The first output html page is a Summary that presents Preview’s most important findings: the top proteins (up to 10), mass measurement errors, and the most prevalent modifications. From this page, the user can click to a Details page, with more details, to the results folder where there is a recalibrated spectrum file (if that option was chosen), and spreadsheets giving peptide identifications. Note that there will be fewer identifications than can be obtained with standard search engines. Preview samples the data; it does not perform a complete search
The top protein list shows that only Bruton’s tyrosine kinase was found in quantity, and indeed this sample is nominally a one-protein (therapeutic protein) sample, purified by gel electrophoresis. Preview ranks proteins using a rather complicated function of the number of unique peptides, the peptide matching scores, and so forth. In this case, only the top protein is surely in the sample, because it is the only protein with more than one distinct peptide. A few extra proteins do not hurt Preview’s assays, because they will provide few high-scoring identifications. Preview automatically adds matched decoy peptides for all searches, and it uses the decoys to estimate and correct for false discoveries and to set the score thresholds for accepting identifications. There is no need to add decoys to the input database.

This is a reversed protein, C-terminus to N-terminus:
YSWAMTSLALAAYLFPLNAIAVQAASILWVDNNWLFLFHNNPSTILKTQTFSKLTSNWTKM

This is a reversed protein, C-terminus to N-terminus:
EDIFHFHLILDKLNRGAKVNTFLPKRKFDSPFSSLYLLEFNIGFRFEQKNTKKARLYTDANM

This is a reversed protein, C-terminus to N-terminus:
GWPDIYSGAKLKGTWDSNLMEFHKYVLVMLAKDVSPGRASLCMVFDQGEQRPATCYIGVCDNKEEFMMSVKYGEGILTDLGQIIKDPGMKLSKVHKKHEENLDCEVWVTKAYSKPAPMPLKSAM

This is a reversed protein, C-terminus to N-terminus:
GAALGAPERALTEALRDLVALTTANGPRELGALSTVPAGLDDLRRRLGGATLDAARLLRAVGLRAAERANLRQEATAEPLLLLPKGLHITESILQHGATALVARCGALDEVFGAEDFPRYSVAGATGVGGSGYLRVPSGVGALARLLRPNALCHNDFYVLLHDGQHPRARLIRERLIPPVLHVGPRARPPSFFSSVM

The plots of precursor and fragment measurement errors reveal something interesting in this example: the measurements could benefit from recalibration. The precursor measurements are running about 15 ppm too high, which is fairly large for Orbitrap measurements, and the fragment measurements are running about 0.3 Da too low, which is fairly large for LTQ measurements. Preview includes built-in recalibration, which generates a new spectrum file (at the specified by the output folder). On this data set, recalibration improves the precursor errors by about 7x to a median accuracy (absolute value) of about 2 ppm and the fragment errors by about 3x to a median accuracy of about 0.1 Da.